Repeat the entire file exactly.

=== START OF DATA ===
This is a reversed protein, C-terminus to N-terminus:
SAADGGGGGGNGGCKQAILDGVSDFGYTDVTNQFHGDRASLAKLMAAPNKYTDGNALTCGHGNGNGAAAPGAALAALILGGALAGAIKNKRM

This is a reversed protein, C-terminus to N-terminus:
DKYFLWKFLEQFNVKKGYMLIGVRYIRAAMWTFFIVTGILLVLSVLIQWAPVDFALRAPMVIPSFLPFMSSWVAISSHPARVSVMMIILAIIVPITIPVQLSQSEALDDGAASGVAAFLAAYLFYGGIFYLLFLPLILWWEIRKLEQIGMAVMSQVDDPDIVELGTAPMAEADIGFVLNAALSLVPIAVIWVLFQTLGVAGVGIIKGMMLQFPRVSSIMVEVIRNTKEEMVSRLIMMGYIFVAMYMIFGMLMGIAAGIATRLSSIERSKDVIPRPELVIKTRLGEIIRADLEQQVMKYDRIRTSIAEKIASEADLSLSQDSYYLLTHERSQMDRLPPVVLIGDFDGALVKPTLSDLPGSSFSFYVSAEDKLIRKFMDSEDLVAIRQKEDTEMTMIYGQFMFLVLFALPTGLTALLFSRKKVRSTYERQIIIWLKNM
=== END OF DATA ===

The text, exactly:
This is a reversed protein, C-terminus to N-terminus:
SAADGGGGGGNGGCKQAILDGVSDFGYTDVTNQFHGDRASLAKLMAAPNKYTDGNALTCGHGNGNGAAAPGAALAALILGGALAGAIKNKRM

This is a reversed protein, C-terminus to N-terminus:
DKYFLWKFLEQFNVKKGYMLIGVRYIRAAMWTFFIVTGILLVLSVLIQWAPVDFALRAPMVIPSFLPFMSSWVAISSHPARVSVMMIILAIIVPITIPVQLSQSEALDDGAASGVAAFLAAYLFYGGIFYLLFLPLILWWEIRKLEQIGMAVMSQVDDPDIVELGTAPMAEADIGFVLNAALSLVPIAVIWVLFQTLGVAGVGIIKGMMLQFPRVSSIMVEVIRNTKEEMVSRLIMMGYIFVAMYMIFGMLMGIAAGIATRLSSIERSKDVIPRPELVIKTRLGEIIRADLEQQVMKYDRIRTSIAEKIASEADLSLSQDSYYLLTHERSQMDRLPPVVLIGDFDGALVKPTLSDLPGSSFSFYVSAEDKLIRKFMDSEDLVAIRQKEDTEMTMIYGQFMFLVLFALPTGLTALLFSRKKVRSTYERQIIIWLKNM